I walked into the Harvard Club in New York City after midnight on election night. The well-heeled New York elites stood, their mouths agape, looking up at the television screens in the oak-paneled bar while wearing their Clinton campaign straw hats. They could not speak. They were in shock. The system they funded to prevent anyone from outside their circle, Republican or Democrat, from achieving the presidency had inexplicably collapsed[….]
At first the press, especially the television press, could not get enough of Trump. He received 23 times the coverage of Sen. Bernie Sanders, who spoke about things that do not make for great television—inequality and corporate corruption. Trump brought in the advertising dollars. 2016 was CNN’s most profitable year. Now, alarmed at Trump’s ascendancy, the press has set out to destroy him[….]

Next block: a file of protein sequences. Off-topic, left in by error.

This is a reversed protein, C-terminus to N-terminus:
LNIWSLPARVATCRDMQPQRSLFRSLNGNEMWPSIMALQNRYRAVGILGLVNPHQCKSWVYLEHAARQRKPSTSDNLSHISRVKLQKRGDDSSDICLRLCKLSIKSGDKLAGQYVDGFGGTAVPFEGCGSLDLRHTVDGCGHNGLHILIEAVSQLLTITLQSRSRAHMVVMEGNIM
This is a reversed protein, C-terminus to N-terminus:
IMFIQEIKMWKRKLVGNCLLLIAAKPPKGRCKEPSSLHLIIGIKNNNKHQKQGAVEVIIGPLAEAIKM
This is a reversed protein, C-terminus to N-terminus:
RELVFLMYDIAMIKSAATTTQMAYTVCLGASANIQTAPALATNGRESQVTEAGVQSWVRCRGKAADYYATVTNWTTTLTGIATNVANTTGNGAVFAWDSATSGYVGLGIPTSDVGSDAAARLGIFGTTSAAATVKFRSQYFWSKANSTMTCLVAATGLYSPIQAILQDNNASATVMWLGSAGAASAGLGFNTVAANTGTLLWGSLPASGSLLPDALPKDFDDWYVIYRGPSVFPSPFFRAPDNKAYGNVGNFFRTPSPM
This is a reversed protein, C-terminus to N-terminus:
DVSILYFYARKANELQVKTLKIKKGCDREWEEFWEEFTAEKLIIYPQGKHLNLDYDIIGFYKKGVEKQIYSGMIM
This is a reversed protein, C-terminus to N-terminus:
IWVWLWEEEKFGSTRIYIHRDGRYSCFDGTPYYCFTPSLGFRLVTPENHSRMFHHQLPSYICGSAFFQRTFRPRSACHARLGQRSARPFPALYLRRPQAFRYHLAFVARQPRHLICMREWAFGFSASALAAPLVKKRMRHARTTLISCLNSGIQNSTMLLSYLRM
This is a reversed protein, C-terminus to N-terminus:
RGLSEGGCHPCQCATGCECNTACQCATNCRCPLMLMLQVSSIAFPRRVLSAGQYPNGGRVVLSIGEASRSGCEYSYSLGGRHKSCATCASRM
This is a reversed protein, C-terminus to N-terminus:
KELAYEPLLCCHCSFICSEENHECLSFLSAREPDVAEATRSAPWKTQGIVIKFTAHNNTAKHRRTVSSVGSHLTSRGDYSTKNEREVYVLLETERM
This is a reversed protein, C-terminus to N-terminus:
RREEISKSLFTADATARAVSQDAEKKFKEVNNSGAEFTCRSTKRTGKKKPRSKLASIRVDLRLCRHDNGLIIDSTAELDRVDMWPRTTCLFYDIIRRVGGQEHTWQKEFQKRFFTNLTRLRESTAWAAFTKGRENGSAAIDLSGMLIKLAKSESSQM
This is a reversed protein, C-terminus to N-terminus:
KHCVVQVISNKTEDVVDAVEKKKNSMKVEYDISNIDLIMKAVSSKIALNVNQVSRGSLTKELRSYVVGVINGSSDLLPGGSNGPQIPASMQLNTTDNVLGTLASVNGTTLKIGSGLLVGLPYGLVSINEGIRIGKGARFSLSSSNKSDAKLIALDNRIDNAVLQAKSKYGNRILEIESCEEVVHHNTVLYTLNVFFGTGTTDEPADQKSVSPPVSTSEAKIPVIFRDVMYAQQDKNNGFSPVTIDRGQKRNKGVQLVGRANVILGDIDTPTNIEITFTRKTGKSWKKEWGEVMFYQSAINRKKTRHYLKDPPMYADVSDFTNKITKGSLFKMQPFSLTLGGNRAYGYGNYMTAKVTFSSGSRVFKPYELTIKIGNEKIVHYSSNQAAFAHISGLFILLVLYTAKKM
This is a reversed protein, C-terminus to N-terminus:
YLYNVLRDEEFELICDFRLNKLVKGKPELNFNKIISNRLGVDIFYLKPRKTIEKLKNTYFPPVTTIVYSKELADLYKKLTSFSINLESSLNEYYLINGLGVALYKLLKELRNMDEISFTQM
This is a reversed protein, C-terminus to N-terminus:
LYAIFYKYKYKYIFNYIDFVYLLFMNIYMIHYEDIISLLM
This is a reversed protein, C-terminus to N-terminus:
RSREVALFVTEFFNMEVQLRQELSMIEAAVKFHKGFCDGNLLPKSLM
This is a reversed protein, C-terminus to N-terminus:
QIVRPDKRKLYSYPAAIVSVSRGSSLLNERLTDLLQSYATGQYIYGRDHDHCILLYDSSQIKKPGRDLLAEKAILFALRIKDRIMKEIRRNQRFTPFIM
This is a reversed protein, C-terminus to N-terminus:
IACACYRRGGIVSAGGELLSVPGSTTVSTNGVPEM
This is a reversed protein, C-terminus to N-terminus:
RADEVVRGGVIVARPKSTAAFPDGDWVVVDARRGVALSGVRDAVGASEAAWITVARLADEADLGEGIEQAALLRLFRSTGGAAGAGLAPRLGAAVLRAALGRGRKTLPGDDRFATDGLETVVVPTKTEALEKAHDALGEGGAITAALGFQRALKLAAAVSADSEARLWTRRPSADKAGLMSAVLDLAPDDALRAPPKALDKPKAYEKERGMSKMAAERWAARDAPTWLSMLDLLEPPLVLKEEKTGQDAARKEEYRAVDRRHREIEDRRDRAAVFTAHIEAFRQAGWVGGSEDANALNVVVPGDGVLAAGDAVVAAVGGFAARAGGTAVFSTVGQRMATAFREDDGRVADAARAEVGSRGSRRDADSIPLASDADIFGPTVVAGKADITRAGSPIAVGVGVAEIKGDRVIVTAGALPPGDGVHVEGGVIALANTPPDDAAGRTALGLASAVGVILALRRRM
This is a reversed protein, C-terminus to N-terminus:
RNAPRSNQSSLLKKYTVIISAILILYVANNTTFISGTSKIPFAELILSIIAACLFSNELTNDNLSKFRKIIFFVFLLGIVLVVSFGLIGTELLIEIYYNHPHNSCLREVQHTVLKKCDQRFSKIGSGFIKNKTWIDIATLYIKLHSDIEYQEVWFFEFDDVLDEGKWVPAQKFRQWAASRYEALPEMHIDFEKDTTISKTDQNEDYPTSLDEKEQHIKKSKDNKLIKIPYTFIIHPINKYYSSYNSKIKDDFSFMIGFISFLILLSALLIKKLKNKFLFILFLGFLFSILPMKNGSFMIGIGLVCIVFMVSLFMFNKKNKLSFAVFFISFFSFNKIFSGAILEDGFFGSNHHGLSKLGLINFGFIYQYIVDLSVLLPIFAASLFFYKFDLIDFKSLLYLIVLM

The press, like the Democratic Party, is an appendage of the consumer society. These institutions are not about politics or news. They are about imparting an experience. They create political personalities, marketed as celebrities, to make us feel good about candidates. These manufactured emotions, the product of the dark arts of the public relations industry, determine how we vote. Issues and policies are irrelevant. It is marketing and entertainment. Trump is a skillful marketer of his fictitious self[….]